Soldier’s Point in Anglesey features on The Victorian Society’s Top Ten Endangered Buildings list 2023

Soldier’s Point House in Holyhead is on the The Victorian Society’s Top Ten Endangered Buildings list 2023. The Grade II listed house needs urgent works and a long term plan if it is to survive.

With redevelopment plans for the wider historic Soldier’s Point area being considered, the Council should work with the owner to find an appropriate use for this building with its stunning sea views or encourage them to sell if they have no use for the building.

Griff Rhys Jones, The Victorian Society President said: “Soldiers’ Point really needs some love and some help. It’s sad to see this remarkable monument to engineering falling into disrepair. It’s not too late. It is a remarkable place. It is surrounded by history and close to a remarkable engineering landmark. Anglesey had such plans for this house as a maritime museum, and I really hope that people will be motivated to find a solution to this dereliction.”

Soldier’s Point House was built by Charles Rigby, who oversaw the creation of Britain’s longest breakwater at Holyhead, which is 2.4km long and includes a now listed lighthouse.The house is castellated, perhaps in reference to Welsh castles, and has barred windows and curtain wall towers.

Charles, with his brother Joseph, were eminent London builders J D & C Rigby, and worked on some of Brunel’s civil engineering projects. The Rigby brothers’ company built Swindon (Grade II) and Steventon railway stations and those stations in between. They also built the 300 railway worker’s cottages that are now Grade II listed and form the GWR Railway Village Conservation Area in Swindon. Due to its ambition Pevsner described it as the most significant industrial housing of its era in Britain and internationally. Sir John Betjeman, the The Victorian Society’s Chair fought to save the GWR Railway Village.

Whilst at Soldier’s point Rigby was an Anglesey magistrate who also commanded the 2nd Anglesey Artillery Volunteers who he grouped together from his breakwater workers to protect his engineering project from any foreign attack – he even funded a marching brass band for his troops.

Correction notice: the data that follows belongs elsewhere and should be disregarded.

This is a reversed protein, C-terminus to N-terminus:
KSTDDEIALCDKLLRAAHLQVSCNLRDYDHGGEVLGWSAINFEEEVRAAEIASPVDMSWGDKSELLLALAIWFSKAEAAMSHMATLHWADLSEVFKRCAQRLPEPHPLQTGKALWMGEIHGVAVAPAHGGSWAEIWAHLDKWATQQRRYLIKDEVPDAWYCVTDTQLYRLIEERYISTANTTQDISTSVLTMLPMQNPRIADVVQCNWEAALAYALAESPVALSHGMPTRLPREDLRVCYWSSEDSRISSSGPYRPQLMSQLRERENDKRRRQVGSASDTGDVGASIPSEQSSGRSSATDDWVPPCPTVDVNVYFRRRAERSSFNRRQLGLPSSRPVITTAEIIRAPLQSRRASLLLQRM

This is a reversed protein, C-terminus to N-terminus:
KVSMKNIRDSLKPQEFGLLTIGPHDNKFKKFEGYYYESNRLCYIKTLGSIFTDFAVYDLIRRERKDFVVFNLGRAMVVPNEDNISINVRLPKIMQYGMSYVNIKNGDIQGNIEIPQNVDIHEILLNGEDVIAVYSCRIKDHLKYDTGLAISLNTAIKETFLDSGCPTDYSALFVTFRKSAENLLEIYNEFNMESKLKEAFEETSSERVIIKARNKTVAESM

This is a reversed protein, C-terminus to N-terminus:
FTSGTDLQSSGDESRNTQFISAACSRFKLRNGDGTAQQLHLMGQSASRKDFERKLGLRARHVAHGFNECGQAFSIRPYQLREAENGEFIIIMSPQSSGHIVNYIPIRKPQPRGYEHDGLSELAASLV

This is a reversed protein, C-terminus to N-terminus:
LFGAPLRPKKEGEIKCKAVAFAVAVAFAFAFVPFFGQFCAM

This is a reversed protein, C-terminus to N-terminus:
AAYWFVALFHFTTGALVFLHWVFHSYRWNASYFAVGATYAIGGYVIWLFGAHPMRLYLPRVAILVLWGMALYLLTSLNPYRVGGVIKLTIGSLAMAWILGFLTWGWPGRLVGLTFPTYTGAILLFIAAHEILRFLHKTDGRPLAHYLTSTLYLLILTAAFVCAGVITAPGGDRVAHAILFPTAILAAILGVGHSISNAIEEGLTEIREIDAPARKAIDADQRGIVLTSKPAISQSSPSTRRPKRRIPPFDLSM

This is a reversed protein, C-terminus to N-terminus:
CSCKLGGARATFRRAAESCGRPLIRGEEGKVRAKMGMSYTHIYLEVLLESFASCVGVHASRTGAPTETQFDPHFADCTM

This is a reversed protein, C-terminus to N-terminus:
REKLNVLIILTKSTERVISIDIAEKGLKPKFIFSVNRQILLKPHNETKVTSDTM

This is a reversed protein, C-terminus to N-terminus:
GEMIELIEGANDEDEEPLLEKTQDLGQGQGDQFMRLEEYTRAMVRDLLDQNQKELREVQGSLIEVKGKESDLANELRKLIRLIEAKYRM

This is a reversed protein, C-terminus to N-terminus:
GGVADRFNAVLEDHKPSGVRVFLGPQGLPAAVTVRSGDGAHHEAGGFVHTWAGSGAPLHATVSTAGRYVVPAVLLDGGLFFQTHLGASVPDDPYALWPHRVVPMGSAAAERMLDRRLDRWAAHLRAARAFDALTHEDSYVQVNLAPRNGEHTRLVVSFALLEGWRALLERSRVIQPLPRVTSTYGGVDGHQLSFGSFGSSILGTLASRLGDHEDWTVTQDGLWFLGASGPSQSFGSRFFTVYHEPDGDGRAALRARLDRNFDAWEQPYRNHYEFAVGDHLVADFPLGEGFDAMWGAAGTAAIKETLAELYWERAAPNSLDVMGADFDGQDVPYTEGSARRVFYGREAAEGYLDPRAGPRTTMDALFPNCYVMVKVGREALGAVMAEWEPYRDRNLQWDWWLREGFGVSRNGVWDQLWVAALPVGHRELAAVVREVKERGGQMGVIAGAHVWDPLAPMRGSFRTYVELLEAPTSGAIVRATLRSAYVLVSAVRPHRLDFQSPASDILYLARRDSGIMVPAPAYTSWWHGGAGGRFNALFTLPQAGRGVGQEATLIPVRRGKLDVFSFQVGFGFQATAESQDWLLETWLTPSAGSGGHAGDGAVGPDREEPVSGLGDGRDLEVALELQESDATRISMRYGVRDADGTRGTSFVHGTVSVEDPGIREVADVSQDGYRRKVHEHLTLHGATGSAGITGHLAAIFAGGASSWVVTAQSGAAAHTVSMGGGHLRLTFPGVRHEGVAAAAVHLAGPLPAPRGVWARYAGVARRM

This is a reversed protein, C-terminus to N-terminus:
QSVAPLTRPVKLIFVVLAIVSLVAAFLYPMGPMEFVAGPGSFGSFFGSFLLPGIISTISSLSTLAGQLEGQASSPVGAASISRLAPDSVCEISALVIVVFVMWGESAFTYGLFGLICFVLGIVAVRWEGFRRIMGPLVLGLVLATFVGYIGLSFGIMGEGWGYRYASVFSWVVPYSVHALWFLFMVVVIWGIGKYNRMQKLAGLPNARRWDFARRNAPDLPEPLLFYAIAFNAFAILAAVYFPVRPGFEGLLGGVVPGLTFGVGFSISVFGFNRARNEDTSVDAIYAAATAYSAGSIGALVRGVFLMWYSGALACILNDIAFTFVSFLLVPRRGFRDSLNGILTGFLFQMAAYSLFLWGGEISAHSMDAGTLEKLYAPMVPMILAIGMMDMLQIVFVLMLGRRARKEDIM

The military legacy continued in World War II when a square folly tower in the house’s screen wall became a pillbox. The building became a hotel in 1950 which closed around 2000. Plans to convert the mansion into Holyhead’s Maritime Museum were dashed by a fire in 2011. It has been an empty shell since.

Joe O’Donnell, Director, The Victorian Society said: “A common factor with most buildings on our list this year is responsible ownership. Despite all these buildings being Grade II listed they have been neglected for years. Regular, appropriate, maintenance is vital for older buildings. The owners of the buildings on our list should be responsible stewards of these nationally significant buildings.If they can’t or won’t, be that they should sell them so someone else can try and secure their futures before it is too late.”

The full Top Ten list 2023 can be read here and includes an earl’s mansion that became a hostel for the homeless, a church where the congregation can’t hold services, two engineering marvels that saved lives through improving sanitation, and a club where newly enfranchised voters could meet.

The list is based on public nominations from across England and Wales, and the buildings selected represent industrial, religious, domestic, and civic architecture from across the nation with unique historical and community significance and value. Nominated buildings must be dated between 1837 and 1914. The Victorian Society has announced its list thirteen times.


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